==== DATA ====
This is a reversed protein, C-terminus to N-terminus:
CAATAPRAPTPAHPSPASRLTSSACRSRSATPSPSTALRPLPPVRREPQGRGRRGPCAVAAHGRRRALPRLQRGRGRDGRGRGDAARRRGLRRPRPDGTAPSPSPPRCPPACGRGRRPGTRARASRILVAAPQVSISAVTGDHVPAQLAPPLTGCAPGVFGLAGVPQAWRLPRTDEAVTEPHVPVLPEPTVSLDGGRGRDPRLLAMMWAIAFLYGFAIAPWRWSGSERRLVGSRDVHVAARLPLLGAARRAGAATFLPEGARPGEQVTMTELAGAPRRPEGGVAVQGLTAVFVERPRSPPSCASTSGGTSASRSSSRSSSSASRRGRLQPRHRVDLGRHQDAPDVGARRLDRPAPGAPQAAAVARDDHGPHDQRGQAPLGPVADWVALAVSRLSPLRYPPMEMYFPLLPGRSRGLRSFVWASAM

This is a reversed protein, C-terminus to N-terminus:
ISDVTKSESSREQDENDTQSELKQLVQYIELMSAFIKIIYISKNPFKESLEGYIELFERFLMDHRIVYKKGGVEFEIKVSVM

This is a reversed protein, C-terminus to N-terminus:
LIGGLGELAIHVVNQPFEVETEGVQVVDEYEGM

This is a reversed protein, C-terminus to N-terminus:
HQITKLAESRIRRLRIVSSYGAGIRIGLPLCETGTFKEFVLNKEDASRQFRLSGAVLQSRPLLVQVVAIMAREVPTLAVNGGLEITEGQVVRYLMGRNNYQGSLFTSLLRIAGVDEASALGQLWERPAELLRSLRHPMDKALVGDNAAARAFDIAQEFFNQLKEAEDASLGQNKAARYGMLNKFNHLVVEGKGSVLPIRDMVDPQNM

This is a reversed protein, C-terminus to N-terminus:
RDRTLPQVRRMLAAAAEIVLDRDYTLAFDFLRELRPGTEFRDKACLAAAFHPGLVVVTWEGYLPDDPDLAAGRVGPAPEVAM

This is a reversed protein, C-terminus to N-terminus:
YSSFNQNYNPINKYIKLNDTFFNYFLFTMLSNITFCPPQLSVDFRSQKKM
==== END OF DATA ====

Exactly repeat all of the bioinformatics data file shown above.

This is a reversed protein, C-terminus to N-terminus:
CAATAPRAPTPAHPSPASRLTSSACRSRSATPSPSTALRPLPPVRREPQGRGRRGPCAVAAHGRRRALPRLQRGRGRDGRGRGDAARRRGLRRPRPDGTAPSPSPPRCPPACGRGRRPGTRARASRILVAAPQVSISAVTGDHVPAQLAPPLTGCAPGVFGLAGVPQAWRLPRTDEAVTEPHVPVLPEPTVSLDGGRGRDPRLLAMMWAIAFLYGFAIAPWRWSGSERRLVGSRDVHVAARLPLLGAARRAGAATFLPEGARPGEQVTMTELAGAPRRPEGGVAVQGLTAVFVERPRSPPSCASTSGGTSASRSSSRSSSSASRRGRLQPRHRVDLGRHQDAPDVGARRLDRPAPGAPQAAAVARDDHGPHDQRGQAPLGPVADWVALAVSRLSPLRYPPMEMYFPLLPGRSRGLRSFVWASAM

This is a reversed protein, C-terminus to N-terminus:
ISDVTKSESSREQDENDTQSELKQLVQYIELMSAFIKIIYISKNPFKESLEGYIELFERFLMDHRIVYKKGGVEFEIKVSVM

This is a reversed protein, C-terminus to N-terminus:
LIGGLGELAIHVVNQPFEVETEGVQVVDEYEGM

This is a reversed protein, C-terminus to N-terminus:
HQITKLAESRIRRLRIVSSYGAGIRIGLPLCETGTFKEFVLNKEDASRQFRLSGAVLQSRPLLVQVVAIMAREVPTLAVNGGLEITEGQVVRYLMGRNNYQGSLFTSLLRIAGVDEASALGQLWERPAELLRSLRHPMDKALVGDNAAARAFDIAQEFFNQLKEAEDASLGQNKAARYGMLNKFNHLVVEGKGSVLPIRDMVDPQNM

This is a reversed protein, C-terminus to N-terminus:
RDRTLPQVRRMLAAAAEIVLDRDYTLAFDFLRELRPGTEFRDKACLAAAFHPGLVVVTWEGYLPDDPDLAAGRVGPAPEVAM

This is a reversed protein, C-terminus to N-terminus:
YSSFNQNYNPINKYIKLNDTFFNYFLFTMLSNITFCPPQLSVDFRSQKKM